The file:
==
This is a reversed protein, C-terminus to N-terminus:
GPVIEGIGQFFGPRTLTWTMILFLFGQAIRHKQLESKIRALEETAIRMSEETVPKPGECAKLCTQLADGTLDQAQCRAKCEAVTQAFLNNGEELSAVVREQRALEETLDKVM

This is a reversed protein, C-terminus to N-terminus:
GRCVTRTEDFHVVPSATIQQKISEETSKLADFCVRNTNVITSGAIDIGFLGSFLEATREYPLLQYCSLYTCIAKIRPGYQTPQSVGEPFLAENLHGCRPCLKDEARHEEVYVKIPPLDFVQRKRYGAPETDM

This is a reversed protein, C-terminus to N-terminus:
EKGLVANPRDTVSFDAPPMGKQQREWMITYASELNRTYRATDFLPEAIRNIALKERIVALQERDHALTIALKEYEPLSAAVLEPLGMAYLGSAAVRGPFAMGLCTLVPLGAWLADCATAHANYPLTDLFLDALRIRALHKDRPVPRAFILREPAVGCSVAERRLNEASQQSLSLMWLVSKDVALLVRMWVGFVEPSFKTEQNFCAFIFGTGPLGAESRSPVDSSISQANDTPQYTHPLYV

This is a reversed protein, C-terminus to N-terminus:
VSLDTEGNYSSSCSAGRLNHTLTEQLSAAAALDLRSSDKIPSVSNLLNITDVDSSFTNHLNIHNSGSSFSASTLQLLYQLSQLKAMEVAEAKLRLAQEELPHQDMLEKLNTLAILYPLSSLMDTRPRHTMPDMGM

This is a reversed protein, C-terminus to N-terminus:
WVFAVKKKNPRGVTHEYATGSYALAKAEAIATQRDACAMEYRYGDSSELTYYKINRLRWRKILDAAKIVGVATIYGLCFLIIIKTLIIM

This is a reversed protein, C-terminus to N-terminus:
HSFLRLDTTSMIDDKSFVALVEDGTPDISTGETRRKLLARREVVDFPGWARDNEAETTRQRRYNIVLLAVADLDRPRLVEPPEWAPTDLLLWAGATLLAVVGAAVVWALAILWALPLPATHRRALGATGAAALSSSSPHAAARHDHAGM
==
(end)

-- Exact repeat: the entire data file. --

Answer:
This is a reversed protein, C-terminus to N-terminus:
GPVIEGIGQFFGPRTLTWTMILFLFGQAIRHKQLESKIRALEETAIRMSEETVPKPGECAKLCTQLADGTLDQAQCRAKCEAVTQAFLNNGEELSAVVREQRALEETLDKVM

This is a reversed protein, C-terminus to N-terminus:
GRCVTRTEDFHVVPSATIQQKISEETSKLADFCVRNTNVITSGAIDIGFLGSFLEATREYPLLQYCSLYTCIAKIRPGYQTPQSVGEPFLAENLHGCRPCLKDEARHEEVYVKIPPLDFVQRKRYGAPETDM

This is a reversed protein, C-terminus to N-terminus:
EKGLVANPRDTVSFDAPPMGKQQREWMITYASELNRTYRATDFLPEAIRNIALKERIVALQERDHALTIALKEYEPLSAAVLEPLGMAYLGSAAVRGPFAMGLCTLVPLGAWLADCATAHANYPLTDLFLDALRIRALHKDRPVPRAFILREPAVGCSVAERRLNEASQQSLSLMWLVSKDVALLVRMWVGFVEPSFKTEQNFCAFIFGTGPLGAESRSPVDSSISQANDTPQYTHPLYV

This is a reversed protein, C-terminus to N-terminus:
VSLDTEGNYSSSCSAGRLNHTLTEQLSAAAALDLRSSDKIPSVSNLLNITDVDSSFTNHLNIHNSGSSFSASTLQLLYQLSQLKAMEVAEAKLRLAQEELPHQDMLEKLNTLAILYPLSSLMDTRPRHTMPDMGM

This is a reversed protein, C-terminus to N-terminus:
WVFAVKKKNPRGVTHEYATGSYALAKAEAIATQRDACAMEYRYGDSSELTYYKINRLRWRKILDAAKIVGVATIYGLCFLIIIKTLIIM

This is a reversed protein, C-terminus to N-terminus:
HSFLRLDTTSMIDDKSFVALVEDGTPDISTGETRRKLLARREVVDFPGWARDNEAETTRQRRYNIVLLAVADLDRPRLVEPPEWAPTDLLLWAGATLLAVVGAAVVWALAILWALPLPATHRRALGATGAAALSSSSPHAAARHDHAGM